Tuesday, February 26, 2019

Les Chemins de Loco-Miroir | Lilas Desquiron

Two girls are born on the opposite sides of the Jérémie, Haiti. It is decreed by the loas that these girls are marassas, two divine twin souls. Cocotte and Violaine are destined to live out their lives together, their entwined spirits bonding them as sisters despite their different parentage and social classes. 

But that's not really what this book is about. Functioning through split chapters that divide the perspectives of Cocotte, Violaine, and the occasional secondary character, LES CHEMINS DE LOCO-MIROIR is a zombie story that does its darndest to make a commentary about social class. Despite her early betrothal to Philippe, a wealthy, light-skinned man within la haute société de Jérémie, Violaine falls in love with poor student Alexandre, a revolutionary during Papa Doc Duvalier's despotic reign in Haiti. Not surprisingly, none of Violaine's family members are keen on this relationship, and they punish all those involved in the star-crossed lover's union. 

The pacing worked well and the descriptions of scenery were lovely in both French and English. The split chapters functioned to propel the story onwards, but now that I've finished the book, I realize that Cocotte's only real purpose is to describe the things happening to her light-skinned, extraordinarily beautiful marassa. She doesn't get her own love story. She serves as spectator to Violaine, commenting on how absolutely attractive and wild and desirable she is. Moreover, Cocotte does absolutely everything that the other characters ask her to, from smuggling revolutionaries into the mountains to working to free Alexandre from jail. Where's her autonomy? Where's her passion? Maybe this book is just going above and beyond in its ruminations on colorism by not allowing Cocotte a relevant role, but I'm not convinced it's that clever.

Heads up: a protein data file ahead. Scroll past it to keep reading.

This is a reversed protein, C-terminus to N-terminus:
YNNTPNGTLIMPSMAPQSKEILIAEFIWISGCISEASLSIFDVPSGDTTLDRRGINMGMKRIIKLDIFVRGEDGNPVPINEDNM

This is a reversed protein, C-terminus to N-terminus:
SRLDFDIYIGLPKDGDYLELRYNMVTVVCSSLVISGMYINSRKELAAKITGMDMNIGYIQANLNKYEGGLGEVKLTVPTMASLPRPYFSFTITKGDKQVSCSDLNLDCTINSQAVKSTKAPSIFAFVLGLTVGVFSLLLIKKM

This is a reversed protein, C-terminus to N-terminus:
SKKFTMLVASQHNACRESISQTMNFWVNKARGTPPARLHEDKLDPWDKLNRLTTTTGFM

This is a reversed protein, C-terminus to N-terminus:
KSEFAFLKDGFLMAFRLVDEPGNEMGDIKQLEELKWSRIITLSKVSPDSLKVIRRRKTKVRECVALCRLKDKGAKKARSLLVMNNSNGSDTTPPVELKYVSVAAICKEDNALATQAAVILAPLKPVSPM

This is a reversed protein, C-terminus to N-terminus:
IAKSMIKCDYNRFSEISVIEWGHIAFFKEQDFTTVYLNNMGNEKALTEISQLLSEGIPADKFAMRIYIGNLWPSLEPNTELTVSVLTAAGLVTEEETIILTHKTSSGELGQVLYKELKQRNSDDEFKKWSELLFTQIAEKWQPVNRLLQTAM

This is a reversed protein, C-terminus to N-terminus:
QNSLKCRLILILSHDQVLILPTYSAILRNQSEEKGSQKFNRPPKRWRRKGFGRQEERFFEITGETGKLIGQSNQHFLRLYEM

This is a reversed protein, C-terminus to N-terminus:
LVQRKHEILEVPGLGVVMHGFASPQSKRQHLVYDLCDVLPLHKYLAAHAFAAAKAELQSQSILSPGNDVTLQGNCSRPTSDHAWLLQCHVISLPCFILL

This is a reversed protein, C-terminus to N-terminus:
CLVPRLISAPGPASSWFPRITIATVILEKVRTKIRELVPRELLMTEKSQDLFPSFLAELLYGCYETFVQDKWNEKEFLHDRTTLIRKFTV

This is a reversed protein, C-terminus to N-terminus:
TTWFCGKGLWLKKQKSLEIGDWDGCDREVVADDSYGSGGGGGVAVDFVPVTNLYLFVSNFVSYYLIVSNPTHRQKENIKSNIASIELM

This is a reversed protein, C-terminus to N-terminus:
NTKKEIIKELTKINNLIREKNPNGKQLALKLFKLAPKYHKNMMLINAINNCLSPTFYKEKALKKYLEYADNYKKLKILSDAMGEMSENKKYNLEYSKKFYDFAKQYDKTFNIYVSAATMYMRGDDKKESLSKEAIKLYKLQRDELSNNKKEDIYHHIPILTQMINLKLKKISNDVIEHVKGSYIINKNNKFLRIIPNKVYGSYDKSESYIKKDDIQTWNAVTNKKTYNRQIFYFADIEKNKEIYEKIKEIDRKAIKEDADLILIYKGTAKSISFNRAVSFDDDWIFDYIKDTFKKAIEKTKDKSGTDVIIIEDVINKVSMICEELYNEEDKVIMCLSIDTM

Had I not been required to read LES CHEMINS for class, I likely wouldn't have found it on my own. It's worth the read if only for the insights it allows into the Haitian vaudou religion, but the rest of the book feels like a diluted photocopy of Maryse Condé's CROSSING THE MANGROVE, complete with its own wild-haired Mira and her shirked lover. 
© ReadingHannah | All rights reserved.
Blog Layout Created by pipdig